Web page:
Family sues Deadspin after blackface accusation at Kansas City Chiefs game

by 24USATVFeb. 8, 2024, 8 p.m. 22

The parents of a 9-year-old Kansas City Chiefs fan who wore face paint and a Native American headdress to a game this year filed a lawsuit against Deadpsin alleging the site maliciously attacked the boy when it published a story about the young fan wearing "blackface."

In the lawsuit Raul and Shannon Armenta claim their son attended the Chiefs-Raiders NFL football game on November 26 with his face painted half-red and half-black, and a costume headdress to support the team, along with a Chiefs jersey, a necklace.

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During the CBS television broadcast of the game, their son was shown in the audience wearing his red-and-black face paint. The cameras then panned to a fan on the opposing team who also had their face painted in the Las Vegas Raiders team colors, in black-and-white, the suit stated.

The family claims that Deadspin Senior Writer, Carron Phillips, selectively captured an image from the CBS broadcast of their son only showing only the side of his face with black paint on it. After obtaining the photo, Phillips published an article with a headline that read, “The NFL needs to speak out against the Kansas City Chiefs fan in Black face, Native headdress.”

The fan's grandfather, Raul Armenta Sr., sits on the board of the Chumash Tribe in Santa Ynez, California.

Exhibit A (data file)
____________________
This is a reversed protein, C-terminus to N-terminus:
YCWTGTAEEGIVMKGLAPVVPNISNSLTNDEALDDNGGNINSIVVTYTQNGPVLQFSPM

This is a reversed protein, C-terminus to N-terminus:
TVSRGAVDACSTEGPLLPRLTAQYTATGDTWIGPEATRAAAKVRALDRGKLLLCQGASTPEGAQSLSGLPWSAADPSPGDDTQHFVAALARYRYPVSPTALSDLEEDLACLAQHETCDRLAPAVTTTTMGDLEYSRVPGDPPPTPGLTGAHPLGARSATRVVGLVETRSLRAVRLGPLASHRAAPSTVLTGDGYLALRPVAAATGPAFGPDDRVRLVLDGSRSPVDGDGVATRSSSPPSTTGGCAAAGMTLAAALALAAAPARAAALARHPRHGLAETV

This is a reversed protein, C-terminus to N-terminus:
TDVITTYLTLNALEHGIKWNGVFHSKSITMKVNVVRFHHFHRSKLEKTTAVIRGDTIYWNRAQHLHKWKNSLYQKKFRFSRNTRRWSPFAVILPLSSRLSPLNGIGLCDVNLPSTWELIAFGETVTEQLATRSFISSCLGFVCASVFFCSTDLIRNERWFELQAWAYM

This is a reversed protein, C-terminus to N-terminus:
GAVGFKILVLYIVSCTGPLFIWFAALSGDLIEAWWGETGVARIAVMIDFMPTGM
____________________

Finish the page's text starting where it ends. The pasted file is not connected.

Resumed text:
According to the Chumash website government page of the Santa Ynez Band of Chumash Indians, Armenta was elected to the Business Committee in 2016 and joined the board with significant tribal government experience after serving more than two decades on the tribe’s Gaming Commission.

The Deadspin article alleged that the young Chiefs fan had “found a way to hate Black people and the Native Americans at the same time.” The article alleged that the parents, “taught” their son “racism and hate” at home, the suit stated.

On December 7 the article was updated with an editor's note that stated that the article's "intended focus was on the NFL" and not the fan.

"On Nov. 27, Deadspin published an opinion piece criticizing the NFL for allowing a young fan to attend the Kansas City Chiefs game against the Las Vegas Raiders on Nov. 26 wearing a traditional Native American headdress and, based upon the available photo, what appeared to be black face paint," the editor's note began.

In the note the editor discussed the NFL's history when it comes to race, stating that the Chiefs banned fans from wearing headdresses in Arrowhead Stadium, as well as face painting that, “appropriates American Indian cultures and traditions.”

"We regret any suggestion that we were attacking the fan or his family. To that end, our story was updated on Dec. 7 to remove any photos, tweets, links, or otherwise identifying information about the fan. We have also revised the headline to better reflect the substance of the story," the note ended.

The article's headline has since been updated to "The NFL Must Ban Native Headdress And Culturally Insensitive Face Paint in the Stands (UPDATED)" with a picture of Roger Goodell, the commissioner of the NFL.

A representative for G/O Media declined to comment on the lawsuit.


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